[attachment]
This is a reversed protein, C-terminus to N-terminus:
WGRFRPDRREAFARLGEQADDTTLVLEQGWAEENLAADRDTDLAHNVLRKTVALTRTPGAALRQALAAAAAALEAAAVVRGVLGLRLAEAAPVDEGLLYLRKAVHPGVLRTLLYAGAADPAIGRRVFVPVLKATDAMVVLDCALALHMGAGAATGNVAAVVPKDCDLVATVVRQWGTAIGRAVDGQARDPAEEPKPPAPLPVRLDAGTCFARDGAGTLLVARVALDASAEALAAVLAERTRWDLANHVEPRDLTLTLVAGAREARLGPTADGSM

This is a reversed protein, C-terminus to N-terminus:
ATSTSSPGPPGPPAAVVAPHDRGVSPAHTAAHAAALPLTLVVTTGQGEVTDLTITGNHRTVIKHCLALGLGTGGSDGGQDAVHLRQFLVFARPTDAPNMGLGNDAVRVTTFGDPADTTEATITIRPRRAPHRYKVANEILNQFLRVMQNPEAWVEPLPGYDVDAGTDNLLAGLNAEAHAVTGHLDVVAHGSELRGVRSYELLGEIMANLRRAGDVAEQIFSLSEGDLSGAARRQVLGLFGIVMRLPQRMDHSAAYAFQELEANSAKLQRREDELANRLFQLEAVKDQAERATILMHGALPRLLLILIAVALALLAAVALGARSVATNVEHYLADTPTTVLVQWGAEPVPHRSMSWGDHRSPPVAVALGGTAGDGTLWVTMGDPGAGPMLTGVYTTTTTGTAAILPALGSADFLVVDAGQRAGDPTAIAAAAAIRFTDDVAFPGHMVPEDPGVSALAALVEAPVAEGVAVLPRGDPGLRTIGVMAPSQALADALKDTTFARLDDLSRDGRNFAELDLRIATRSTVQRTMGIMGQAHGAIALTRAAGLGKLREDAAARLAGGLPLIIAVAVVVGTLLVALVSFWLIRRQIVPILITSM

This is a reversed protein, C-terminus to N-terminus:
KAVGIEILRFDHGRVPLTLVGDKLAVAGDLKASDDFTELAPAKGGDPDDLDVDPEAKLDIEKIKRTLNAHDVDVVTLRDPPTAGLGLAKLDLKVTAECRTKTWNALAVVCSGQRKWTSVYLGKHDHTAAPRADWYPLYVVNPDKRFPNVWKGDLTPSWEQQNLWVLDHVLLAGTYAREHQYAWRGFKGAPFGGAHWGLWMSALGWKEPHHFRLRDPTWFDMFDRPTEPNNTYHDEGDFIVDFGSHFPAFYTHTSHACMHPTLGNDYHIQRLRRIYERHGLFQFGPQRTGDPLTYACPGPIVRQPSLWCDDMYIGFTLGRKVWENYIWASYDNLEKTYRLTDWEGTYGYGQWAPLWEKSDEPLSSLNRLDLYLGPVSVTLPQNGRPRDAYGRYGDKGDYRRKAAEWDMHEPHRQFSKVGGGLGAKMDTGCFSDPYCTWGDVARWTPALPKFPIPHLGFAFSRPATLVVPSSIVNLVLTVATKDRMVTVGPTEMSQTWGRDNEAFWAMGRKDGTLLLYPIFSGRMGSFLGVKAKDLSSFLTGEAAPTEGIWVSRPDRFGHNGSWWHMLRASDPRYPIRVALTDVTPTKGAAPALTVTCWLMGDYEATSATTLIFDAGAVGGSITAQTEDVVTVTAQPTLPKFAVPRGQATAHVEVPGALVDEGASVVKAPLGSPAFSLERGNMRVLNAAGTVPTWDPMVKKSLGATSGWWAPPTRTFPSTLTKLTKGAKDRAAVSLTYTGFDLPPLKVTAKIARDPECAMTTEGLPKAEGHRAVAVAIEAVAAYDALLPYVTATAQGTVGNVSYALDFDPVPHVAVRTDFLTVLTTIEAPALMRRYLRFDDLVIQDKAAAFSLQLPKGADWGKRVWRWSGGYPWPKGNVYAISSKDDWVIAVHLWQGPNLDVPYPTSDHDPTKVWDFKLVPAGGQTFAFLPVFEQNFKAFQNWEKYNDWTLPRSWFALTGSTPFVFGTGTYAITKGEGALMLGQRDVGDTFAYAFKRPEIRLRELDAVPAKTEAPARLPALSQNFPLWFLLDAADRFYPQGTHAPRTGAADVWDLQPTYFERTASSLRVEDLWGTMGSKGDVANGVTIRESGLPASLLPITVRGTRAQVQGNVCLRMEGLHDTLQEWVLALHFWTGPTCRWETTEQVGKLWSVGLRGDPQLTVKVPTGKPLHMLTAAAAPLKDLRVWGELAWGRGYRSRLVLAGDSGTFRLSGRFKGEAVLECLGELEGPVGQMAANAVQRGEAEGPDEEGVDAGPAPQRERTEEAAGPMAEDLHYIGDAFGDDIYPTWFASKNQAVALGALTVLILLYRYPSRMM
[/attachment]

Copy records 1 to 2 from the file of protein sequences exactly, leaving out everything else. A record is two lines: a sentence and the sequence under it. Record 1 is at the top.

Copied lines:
This is a reversed protein, C-terminus to N-terminus:
WGRFRPDRREAFARLGEQADDTTLVLEQGWAEENLAADRDTDLAHNVLRKTVALTRTPGAALRQALAAAAAALEAAAVVRGVLGLRLAEAAPVDEGLLYLRKAVHPGVLRTLLYAGAADPAIGRRVFVPVLKATDAMVVLDCALALHMGAGAATGNVAAVVPKDCDLVATVVRQWGTAIGRAVDGQARDPAEEPKPPAPLPVRLDAGTCFARDGAGTLLVARVALDASAEALAAVLAERTRWDLANHVEPRDLTLTLVAGAREARLGPTADGSM

This is a reversed protein, C-terminus to N-terminus:
ATSTSSPGPPGPPAAVVAPHDRGVSPAHTAAHAAALPLTLVVTTGQGEVTDLTITGNHRTVIKHCLALGLGTGGSDGGQDAVHLRQFLVFARPTDAPNMGLGNDAVRVTTFGDPADTTEATITIRPRRAPHRYKVANEILNQFLRVMQNPEAWVEPLPGYDVDAGTDNLLAGLNAEAHAVTGHLDVVAHGSELRGVRSYELLGEIMANLRRAGDVAEQIFSLSEGDLSGAARRQVLGLFGIVMRLPQRMDHSAAYAFQELEANSAKLQRREDELANRLFQLEAVKDQAERATILMHGALPRLLLILIAVALALLAAVALGARSVATNVEHYLADTPTTVLVQWGAEPVPHRSMSWGDHRSPPVAVALGGTAGDGTLWVTMGDPGAGPMLTGVYTTTTTGTAAILPALGSADFLVVDAGQRAGDPTAIAAAAAIRFTDDVAFPGHMVPEDPGVSALAALVEAPVAEGVAVLPRGDPGLRTIGVMAPSQALADALKDTTFARLDDLSRDGRNFAELDLRIATRSTVQRTMGIMGQAHGAIALTRAAGLGKLREDAAARLAGGLPLIIAVAVVVGTLLVALVSFWLIRRQIVPILITSM